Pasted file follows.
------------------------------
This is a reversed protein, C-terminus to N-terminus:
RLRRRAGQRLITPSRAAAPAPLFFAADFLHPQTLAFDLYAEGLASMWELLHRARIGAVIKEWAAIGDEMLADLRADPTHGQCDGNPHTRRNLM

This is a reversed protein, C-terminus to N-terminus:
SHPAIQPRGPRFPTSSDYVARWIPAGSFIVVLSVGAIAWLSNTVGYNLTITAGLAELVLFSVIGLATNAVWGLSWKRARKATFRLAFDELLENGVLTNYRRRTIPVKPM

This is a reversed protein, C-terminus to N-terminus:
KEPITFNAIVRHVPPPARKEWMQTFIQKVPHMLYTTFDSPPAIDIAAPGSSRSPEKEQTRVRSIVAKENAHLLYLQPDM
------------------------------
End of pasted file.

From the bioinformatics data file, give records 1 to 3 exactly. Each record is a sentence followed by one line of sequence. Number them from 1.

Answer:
This is a reversed protein, C-terminus to N-terminus:
RLRRRAGQRLITPSRAAAPAPLFFAADFLHPQTLAFDLYAEGLASMWELLHRARIGAVIKEWAAIGDEMLADLRADPTHGQCDGNPHTRRNLM

This is a reversed protein, C-terminus to N-terminus:
SHPAIQPRGPRFPTSSDYVARWIPAGSFIVVLSVGAIAWLSNTVGYNLTITAGLAELVLFSVIGLATNAVWGLSWKRARKATFRLAFDELLENGVLTNYRRRTIPVKPM

This is a reversed protein, C-terminus to N-terminus:
KEPITFNAIVRHVPPPARKEWMQTFIQKVPHMLYTTFDSPPAIDIAAPGSSRSPEKEQTRVRSIVAKENAHLLYLQPDM